A local councillor has claimed the construction of new homes in Clondalkin is causing distress for residents.
Work on 200 units at Kilcarbery began in May, as part of a Public Private Partnership (PPP) project.
For the first time ever the PPP model, which has been used to deliver roads, schools and healthcare facilities for the State, is being used to deliver social housing.
However, according to Independent Councillor Francis Timmons, the new development is “failing to deliver as promised”.
“Local residents feel they have been misled and lied to, they had crucial maps and documentation withheld from them since the very start,” Cllr Timmons told Dublin Gazette.
“They also feel they have had to put up with so many breaches of contract, but enough is enough.
“The residents demand that the council need to respect the residents and listen to their concerns, the trust has been broken and the residents are angry with the council.”
Cllr Timmons says he asked for some time when the vote for Kilcarberry was taking place.
“I asked for a few weeks suspension to get all issues written down and agreed with residents, but unfortunately the majority of the last council voted against it and we were assured residents would be listened to.
“They say this has not happened, they have had to put up with a wall still not finished which was to be done pre any building.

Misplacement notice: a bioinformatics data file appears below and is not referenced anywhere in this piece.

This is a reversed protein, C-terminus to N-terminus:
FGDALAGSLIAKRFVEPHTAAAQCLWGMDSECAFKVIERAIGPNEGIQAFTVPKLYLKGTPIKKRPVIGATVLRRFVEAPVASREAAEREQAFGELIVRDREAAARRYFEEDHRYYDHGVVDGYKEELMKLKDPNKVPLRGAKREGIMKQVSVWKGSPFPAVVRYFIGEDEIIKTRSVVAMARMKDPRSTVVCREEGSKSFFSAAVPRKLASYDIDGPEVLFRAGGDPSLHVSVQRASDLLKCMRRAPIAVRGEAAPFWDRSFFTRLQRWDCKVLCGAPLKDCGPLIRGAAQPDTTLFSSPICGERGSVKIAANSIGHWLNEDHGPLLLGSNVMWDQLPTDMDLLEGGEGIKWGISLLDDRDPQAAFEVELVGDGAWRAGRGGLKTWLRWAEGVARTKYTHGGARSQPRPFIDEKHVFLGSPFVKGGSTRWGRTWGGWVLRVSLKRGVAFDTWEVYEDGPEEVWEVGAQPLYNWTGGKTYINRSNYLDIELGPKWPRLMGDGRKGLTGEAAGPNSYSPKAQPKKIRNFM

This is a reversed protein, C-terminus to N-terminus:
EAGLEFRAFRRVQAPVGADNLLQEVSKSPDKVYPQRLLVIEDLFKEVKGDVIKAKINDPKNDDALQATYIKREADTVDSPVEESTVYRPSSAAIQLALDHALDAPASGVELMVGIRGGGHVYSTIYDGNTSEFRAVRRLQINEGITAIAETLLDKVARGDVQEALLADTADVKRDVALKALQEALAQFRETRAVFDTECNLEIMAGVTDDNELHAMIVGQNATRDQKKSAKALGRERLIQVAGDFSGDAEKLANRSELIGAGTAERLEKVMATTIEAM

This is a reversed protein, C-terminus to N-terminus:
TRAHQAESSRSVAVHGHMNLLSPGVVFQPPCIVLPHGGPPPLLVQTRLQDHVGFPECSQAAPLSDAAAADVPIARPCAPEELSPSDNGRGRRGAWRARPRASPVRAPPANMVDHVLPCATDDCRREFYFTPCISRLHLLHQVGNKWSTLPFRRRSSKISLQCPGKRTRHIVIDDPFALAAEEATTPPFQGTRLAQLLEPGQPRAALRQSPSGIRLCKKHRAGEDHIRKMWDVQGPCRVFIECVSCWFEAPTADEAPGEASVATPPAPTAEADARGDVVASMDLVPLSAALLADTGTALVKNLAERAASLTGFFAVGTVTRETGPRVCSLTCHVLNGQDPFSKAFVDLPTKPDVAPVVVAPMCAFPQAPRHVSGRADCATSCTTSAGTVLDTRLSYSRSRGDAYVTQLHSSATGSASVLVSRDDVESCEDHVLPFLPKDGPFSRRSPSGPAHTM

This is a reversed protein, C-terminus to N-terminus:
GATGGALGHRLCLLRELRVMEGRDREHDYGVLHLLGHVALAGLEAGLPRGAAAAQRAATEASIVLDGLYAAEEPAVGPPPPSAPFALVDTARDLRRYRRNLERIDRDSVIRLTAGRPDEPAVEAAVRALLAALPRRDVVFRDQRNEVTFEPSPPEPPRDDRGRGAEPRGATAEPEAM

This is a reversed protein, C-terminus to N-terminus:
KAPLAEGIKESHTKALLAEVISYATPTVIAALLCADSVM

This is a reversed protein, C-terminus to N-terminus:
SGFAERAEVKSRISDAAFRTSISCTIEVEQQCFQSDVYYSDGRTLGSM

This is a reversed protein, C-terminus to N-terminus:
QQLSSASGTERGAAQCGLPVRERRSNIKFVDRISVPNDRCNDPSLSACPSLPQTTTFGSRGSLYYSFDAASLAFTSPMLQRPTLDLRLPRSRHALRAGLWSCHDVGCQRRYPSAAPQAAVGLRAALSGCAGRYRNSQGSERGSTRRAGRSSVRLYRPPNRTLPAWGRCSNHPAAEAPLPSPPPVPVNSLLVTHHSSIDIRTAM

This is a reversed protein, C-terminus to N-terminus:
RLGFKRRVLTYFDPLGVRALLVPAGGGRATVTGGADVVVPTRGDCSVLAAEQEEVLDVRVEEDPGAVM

“Residents say the new houses are not aligned with current houses, there are no proper dust and dirt reduction measures, plus they still have concerns over flood risk and they feel meetings with the builders SISK, have been nothing but lip service.
“Despite my reps to the council, the response has not addressed the concerns of the residents in Cherrywood Crescent, their lives should not have been unduly disturbed by the building of new houses.’
“SISK and SDCC need to work together and meet the residents to resolve the issues.
“There are several projects coming up, and it will be very hard to convince residents of other areas of the merits of these and that their concerns will be addressed.’’
In response to an enquiry from Dublin Gazette, South Dublin County Council said: “This project is being managed by the National Development Finance Agency (NDFA).
“There are ongoing challenges in this development because of the NDFA-led nature of the project, resulting in certain issues being outside of the council’s immediate control but the council will continue to engage with the NDFA to get issues addressed in support of residents.”
SISK had not replied to our enquiry at the time of going to print.